Double Staffing: the timetabling of two qualified, subject specialist teachers to a single class, giving them joint and equal responsibility for the students’ outcomes.

My article on meeting the needs of ALL students, including those with additional needs and disabilities, in a school with no teaching assistants or withdrawal interventions:
http://blogs.dixonsta.com/

(plus many more great articles about our unique Dixons Trinity Academy approach!)

SEND and Social Justice

I was recently asked by @SENcollusion to share my thoughts on the following questions/themes for a chapter she’s writing for an upcoming book;  the Handbook of Disabled Children’s Childhood Studies, edited by Katherine Runswick-Cole et al. Of course I was happy to oblige! I’m always happy to share my thoughts and concerns about the state of inclusion. The questions/themes posed, and my responses, are reproduced below. Thanks for thinking of me, @SENcollusion; I hope it was of some use 🙂

  • Why do SEND issues so rarely enter the mainstream education debate when so many pupils have identified SEND?
  • Commentary around SEND is usually narrative and rarely consists of political analysis of how these issues fit with the wider government agenda.
  • Disability rarely gets a mention in broader education policy, whereas race and gender tend to be included. Education secretaries and their shadows don’t seem to engage on the issue; why is disability sidelined and not mainstreamed?

For me, many of the barriers faced by those with disabilities – both in education and in society as a whole – stem from the same, chronically overlooked problem; the current educational inclusion paradigm is actually a form of internal segregation and does not represent social justice. I believe that the common artefacts of inclusion as we know it – TAs, withdrawal intervention, SENCo’s and SEN/inclusion departments, corridors, rooms etc. – all result in a segregation of space, service, expectation and experience. Ultimately, schools are designed to get the best out of and for their students; what does it mean for a child to sit even slightly outside of that design? How all of this came about seems obvious to me. The education system as we know it evolved without the need to consider the wide spectrum of abilities and disabilities we now have the opportunity to embrace. High infant mortality of babies born with additional needs, education being optional and elitist, and then the concept of the uneducable child… educational inclusion as we know it is a recent phenomenon; 1980’s+. Integration, as it was, and now ‘inclusion’, is actually a series of strategies, add-ons, annexes and afterthoughts that are in place to try and get SEND students into schools that were not designed for them. It is a step on the journey towards social justice for those with disabilities, that’s all. We seem to have hit a brick wall on our journey to achieve the real end result, though! It is this stagnation and failure to complete the journey that elicits many of the problems faced by children and adults with disabilities, and could begin to answer the questions you have raised. I will try to outline the main points, and links to your research, here:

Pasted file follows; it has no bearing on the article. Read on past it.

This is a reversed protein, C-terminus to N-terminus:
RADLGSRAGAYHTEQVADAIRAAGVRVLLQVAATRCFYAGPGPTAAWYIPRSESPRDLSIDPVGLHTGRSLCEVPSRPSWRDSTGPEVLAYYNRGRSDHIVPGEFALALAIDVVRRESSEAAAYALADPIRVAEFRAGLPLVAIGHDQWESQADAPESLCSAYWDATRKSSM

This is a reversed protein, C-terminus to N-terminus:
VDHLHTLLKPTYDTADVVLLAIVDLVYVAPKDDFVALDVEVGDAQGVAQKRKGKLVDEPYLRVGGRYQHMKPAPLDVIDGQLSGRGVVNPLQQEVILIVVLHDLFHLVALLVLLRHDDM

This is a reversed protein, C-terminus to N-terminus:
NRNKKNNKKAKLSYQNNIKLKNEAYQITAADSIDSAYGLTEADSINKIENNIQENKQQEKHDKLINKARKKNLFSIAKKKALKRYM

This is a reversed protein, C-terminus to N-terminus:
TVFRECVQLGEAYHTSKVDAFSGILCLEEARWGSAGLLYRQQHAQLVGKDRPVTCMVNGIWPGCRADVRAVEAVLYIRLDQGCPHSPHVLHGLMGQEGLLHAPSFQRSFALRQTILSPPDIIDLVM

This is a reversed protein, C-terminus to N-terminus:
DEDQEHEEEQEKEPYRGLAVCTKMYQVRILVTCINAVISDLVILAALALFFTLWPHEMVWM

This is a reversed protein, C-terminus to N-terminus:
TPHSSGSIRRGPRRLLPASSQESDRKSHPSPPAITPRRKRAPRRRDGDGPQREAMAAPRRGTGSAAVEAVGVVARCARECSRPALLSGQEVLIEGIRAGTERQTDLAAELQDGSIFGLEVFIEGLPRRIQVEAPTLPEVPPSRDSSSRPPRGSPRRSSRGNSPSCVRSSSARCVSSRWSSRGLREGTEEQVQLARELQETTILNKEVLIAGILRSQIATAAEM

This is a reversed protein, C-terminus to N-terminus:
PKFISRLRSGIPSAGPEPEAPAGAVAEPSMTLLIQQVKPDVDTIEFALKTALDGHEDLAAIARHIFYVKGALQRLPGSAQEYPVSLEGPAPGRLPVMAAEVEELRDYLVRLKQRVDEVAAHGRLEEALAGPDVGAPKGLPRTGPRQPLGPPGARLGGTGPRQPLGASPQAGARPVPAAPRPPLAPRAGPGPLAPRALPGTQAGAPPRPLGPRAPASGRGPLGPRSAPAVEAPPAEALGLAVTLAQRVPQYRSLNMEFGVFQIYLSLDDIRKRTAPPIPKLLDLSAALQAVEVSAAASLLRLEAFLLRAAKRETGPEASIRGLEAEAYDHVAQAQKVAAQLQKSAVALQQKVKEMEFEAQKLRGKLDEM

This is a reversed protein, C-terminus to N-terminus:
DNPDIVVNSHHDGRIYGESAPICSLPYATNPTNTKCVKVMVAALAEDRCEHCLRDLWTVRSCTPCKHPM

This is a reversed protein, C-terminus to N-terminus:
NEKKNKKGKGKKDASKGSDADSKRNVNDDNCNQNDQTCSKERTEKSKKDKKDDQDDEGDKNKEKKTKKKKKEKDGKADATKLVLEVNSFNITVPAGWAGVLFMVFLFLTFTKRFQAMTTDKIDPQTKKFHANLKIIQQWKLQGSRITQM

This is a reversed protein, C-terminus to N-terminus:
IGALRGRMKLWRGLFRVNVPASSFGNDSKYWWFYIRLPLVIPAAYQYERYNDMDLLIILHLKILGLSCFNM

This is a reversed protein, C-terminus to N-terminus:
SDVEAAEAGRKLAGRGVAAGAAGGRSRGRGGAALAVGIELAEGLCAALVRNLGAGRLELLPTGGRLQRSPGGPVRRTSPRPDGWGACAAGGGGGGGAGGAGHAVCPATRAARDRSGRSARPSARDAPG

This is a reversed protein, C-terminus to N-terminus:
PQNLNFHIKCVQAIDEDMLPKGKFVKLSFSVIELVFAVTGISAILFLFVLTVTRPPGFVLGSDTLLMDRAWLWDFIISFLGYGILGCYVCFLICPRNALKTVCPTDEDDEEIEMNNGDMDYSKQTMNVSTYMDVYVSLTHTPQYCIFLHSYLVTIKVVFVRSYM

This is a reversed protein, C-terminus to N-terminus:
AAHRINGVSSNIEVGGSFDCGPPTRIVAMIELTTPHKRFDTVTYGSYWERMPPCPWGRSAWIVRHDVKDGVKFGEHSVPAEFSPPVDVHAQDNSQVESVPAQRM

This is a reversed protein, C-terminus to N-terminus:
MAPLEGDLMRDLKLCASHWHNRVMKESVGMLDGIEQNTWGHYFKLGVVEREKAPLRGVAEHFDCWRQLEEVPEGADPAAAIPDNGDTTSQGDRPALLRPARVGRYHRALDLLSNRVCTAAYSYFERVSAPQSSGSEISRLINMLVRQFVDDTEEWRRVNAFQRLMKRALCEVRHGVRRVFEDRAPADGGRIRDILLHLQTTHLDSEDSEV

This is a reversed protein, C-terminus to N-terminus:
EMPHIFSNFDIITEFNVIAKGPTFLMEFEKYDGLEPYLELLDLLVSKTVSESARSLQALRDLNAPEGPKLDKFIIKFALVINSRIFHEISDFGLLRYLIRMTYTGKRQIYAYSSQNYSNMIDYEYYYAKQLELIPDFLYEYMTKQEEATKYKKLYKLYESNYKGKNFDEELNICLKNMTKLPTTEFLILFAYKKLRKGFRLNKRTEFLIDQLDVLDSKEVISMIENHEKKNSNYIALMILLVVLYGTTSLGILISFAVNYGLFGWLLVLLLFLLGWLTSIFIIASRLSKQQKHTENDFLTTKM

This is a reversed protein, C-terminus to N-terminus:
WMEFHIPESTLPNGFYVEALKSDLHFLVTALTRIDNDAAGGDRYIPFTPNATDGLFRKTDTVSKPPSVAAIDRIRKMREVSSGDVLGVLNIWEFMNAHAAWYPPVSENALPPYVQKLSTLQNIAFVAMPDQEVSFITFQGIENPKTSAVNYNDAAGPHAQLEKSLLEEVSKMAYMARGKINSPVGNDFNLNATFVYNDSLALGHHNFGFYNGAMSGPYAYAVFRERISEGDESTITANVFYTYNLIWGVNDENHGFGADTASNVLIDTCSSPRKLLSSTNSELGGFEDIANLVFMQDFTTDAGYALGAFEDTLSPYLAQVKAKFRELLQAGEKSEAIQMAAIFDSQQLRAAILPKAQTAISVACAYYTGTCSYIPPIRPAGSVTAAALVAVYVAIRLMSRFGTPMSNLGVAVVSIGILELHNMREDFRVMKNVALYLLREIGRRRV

• Those with additional needs and/or disabilities are denied a high quality education. I recently read a statistic that only 6.6% of learning disabled adults are in employment, but 69% want to be. Anyone who thinks that only 6.6% of learning disabled adults are capable of working need to get out and meet a greater range of people. So what does this statistic mean? I’m sure that, if asked, more than 6.6% of schools would claim that their SEND provision is effective and successful, but clearly it is not preparing those young people to become successful adults. And how could it? If we value QTS why would it be acceptable for some students – our highest need students – to be taught by those without it? And TAs… unless the TAs going to be with them in the job interview, or on the station platform when the train’s cancelled, that can only ever be short term solution.